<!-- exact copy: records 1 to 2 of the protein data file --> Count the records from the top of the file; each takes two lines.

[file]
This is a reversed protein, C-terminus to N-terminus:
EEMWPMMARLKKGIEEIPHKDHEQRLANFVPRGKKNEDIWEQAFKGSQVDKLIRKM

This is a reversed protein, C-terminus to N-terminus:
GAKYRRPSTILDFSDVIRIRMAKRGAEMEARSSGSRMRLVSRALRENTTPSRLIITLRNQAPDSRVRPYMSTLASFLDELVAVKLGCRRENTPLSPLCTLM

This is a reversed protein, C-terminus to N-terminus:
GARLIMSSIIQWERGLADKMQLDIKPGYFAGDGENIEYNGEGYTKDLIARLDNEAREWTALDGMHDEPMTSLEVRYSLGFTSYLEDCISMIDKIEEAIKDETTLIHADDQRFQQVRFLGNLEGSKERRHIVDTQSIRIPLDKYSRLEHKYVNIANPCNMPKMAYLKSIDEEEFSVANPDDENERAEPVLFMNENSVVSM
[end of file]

This is a reversed protein, C-terminus to N-terminus:
EEMWPMMARLKKGIEEIPHKDHEQRLANFVPRGKKNEDIWEQAFKGSQVDKLIRKM

This is a reversed protein, C-terminus to N-terminus:
GAKYRRPSTILDFSDVIRIRMAKRGAEMEARSSGSRMRLVSRALRENTTPSRLIITLRNQAPDSRVRPYMSTLASFLDELVAVKLGCRRENTPLSPLCTLM